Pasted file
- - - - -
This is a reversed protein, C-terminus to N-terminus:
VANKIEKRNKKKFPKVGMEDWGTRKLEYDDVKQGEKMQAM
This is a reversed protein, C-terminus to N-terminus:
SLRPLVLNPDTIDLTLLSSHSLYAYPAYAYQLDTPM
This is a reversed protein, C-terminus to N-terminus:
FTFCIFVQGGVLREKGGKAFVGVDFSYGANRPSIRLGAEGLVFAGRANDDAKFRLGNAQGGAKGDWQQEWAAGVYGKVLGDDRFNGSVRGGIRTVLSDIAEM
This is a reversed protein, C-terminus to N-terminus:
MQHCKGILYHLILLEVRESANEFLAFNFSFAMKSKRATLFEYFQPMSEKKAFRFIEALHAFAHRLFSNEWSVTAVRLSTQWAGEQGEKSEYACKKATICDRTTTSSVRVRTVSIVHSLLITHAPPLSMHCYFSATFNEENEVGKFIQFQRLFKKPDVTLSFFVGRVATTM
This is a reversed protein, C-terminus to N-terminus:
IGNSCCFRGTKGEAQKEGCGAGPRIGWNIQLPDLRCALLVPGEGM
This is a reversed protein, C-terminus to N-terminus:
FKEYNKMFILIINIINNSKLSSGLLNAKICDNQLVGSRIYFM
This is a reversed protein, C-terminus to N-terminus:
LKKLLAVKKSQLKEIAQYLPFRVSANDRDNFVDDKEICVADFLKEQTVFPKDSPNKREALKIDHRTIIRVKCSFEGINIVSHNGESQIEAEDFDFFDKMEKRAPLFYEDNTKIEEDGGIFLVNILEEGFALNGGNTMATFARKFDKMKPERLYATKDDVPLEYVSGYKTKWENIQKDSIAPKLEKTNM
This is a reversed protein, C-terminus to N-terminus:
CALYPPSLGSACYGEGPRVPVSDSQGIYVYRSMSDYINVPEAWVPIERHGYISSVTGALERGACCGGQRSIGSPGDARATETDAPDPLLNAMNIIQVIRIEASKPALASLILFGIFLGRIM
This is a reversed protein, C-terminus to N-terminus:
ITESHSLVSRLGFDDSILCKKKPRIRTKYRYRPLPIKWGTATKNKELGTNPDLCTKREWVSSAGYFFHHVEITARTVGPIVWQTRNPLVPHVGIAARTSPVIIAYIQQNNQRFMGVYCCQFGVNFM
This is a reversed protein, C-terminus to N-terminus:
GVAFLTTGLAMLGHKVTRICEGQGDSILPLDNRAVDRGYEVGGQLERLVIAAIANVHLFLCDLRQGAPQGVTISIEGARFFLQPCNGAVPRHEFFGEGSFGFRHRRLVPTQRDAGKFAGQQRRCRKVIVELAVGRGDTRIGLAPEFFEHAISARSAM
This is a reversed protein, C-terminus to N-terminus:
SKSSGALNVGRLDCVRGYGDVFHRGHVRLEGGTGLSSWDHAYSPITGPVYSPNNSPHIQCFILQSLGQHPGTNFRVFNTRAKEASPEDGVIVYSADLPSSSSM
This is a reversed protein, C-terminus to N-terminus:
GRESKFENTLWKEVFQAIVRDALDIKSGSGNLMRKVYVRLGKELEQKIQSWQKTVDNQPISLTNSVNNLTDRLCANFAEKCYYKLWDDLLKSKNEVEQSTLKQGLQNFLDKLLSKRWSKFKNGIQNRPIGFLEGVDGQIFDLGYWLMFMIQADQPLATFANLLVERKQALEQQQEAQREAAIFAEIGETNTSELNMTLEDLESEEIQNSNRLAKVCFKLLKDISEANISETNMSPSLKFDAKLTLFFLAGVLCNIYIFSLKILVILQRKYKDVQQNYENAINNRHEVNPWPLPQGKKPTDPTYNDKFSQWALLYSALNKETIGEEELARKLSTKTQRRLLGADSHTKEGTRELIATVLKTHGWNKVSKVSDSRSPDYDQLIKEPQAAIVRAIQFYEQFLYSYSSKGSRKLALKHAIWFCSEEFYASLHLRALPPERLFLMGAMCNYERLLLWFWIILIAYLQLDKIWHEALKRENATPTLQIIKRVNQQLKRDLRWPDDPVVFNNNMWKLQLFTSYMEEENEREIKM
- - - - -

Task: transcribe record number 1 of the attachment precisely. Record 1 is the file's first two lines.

This is a reversed protein, C-terminus to N-terminus:
VANKIEKRNKKKFPKVGMEDWGTRKLEYDDVKQGEKMQAM